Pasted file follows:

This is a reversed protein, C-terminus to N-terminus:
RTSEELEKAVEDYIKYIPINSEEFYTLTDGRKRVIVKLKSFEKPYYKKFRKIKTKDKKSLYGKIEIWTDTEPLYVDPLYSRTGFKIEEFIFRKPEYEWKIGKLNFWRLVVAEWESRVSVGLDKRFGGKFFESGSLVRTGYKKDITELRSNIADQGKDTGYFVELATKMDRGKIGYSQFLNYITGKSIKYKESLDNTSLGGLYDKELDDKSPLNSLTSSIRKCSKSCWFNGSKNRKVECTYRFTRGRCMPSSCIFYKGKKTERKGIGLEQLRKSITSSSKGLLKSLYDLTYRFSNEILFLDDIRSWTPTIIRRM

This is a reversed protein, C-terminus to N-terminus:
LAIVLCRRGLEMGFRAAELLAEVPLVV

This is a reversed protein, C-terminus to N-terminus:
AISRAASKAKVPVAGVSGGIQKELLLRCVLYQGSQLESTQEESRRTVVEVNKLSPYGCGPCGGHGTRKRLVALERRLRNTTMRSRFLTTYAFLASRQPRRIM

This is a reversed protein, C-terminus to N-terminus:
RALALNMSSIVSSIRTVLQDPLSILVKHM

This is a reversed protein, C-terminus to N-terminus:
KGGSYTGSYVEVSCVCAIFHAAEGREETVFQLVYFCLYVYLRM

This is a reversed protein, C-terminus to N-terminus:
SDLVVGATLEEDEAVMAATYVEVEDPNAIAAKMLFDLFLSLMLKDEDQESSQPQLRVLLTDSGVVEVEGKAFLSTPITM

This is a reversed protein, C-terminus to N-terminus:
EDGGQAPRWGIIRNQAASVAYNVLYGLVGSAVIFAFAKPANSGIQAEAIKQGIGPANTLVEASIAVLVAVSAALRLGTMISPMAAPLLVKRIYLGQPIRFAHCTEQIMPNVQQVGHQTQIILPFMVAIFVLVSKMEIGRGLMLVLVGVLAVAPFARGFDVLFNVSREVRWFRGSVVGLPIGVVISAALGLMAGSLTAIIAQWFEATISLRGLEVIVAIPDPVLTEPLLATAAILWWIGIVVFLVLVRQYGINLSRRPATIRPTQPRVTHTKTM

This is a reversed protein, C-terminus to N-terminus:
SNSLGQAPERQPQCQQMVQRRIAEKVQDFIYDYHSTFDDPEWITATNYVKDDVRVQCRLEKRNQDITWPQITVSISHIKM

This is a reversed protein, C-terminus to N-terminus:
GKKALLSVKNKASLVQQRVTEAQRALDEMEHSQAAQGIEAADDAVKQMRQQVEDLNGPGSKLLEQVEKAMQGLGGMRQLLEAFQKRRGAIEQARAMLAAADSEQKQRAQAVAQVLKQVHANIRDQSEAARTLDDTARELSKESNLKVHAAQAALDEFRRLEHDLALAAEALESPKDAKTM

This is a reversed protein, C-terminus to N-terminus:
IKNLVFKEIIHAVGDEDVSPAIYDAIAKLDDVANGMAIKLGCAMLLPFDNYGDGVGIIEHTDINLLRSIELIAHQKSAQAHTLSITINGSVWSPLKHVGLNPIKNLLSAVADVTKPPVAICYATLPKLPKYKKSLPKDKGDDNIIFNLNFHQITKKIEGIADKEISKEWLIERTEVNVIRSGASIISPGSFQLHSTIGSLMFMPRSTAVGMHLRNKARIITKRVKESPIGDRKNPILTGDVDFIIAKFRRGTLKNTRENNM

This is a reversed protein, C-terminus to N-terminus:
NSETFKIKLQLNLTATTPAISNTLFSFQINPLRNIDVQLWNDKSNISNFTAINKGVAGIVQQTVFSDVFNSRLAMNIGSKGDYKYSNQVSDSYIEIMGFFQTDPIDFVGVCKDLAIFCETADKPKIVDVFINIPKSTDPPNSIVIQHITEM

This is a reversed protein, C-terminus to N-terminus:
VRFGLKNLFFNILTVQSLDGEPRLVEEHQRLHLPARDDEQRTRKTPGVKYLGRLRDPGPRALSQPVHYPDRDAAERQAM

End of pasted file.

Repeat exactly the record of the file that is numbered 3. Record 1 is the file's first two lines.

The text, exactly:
This is a reversed protein, C-terminus to N-terminus:
AISRAASKAKVPVAGVSGGIQKELLLRCVLYQGSQLESTQEESRRTVVEVNKLSPYGCGPCGGHGTRKRLVALERRLRNTTMRSRFLTTYAFLASRQPRRIM